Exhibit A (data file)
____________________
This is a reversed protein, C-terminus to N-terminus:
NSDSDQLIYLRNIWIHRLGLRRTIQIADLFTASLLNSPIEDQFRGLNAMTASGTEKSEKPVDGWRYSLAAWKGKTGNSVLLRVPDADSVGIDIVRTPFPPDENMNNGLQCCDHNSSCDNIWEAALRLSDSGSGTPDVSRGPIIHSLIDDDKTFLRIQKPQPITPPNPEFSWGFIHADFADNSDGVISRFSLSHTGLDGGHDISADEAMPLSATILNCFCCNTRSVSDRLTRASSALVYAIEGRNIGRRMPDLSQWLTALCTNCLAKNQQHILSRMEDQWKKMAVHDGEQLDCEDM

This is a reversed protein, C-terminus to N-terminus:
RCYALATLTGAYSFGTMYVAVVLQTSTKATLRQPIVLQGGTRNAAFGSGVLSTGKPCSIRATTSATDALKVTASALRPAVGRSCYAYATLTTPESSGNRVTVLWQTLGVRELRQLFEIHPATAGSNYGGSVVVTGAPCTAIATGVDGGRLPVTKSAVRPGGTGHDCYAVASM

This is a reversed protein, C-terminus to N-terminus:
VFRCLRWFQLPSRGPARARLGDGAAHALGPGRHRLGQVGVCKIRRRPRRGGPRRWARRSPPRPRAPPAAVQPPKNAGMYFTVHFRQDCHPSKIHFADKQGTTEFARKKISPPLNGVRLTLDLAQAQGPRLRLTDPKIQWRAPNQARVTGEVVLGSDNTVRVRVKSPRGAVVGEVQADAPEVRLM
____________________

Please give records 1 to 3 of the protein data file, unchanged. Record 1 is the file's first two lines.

This is a reversed protein, C-terminus to N-terminus:
NSDSDQLIYLRNIWIHRLGLRRTIQIADLFTASLLNSPIEDQFRGLNAMTASGTEKSEKPVDGWRYSLAAWKGKTGNSVLLRVPDADSVGIDIVRTPFPPDENMNNGLQCCDHNSSCDNIWEAALRLSDSGSGTPDVSRGPIIHSLIDDDKTFLRIQKPQPITPPNPEFSWGFIHADFADNSDGVISRFSLSHTGLDGGHDISADEAMPLSATILNCFCCNTRSVSDRLTRASSALVYAIEGRNIGRRMPDLSQWLTALCTNCLAKNQQHILSRMEDQWKKMAVHDGEQLDCEDM

This is a reversed protein, C-terminus to N-terminus:
RCYALATLTGAYSFGTMYVAVVLQTSTKATLRQPIVLQGGTRNAAFGSGVLSTGKPCSIRATTSATDALKVTASALRPAVGRSCYAYATLTTPESSGNRVTVLWQTLGVRELRQLFEIHPATAGSNYGGSVVVTGAPCTAIATGVDGGRLPVTKSAVRPGGTGHDCYAVASM

This is a reversed protein, C-terminus to N-terminus:
VFRCLRWFQLPSRGPARARLGDGAAHALGPGRHRLGQVGVCKIRRRPRRGGPRRWARRSPPRPRAPPAAVQPPKNAGMYFTVHFRQDCHPSKIHFADKQGTTEFARKKISPPLNGVRLTLDLAQAQGPRLRLTDPKIQWRAPNQARVTGEVVLGSDNTVRVRVKSPRGAVVGEVQADAPEVRLM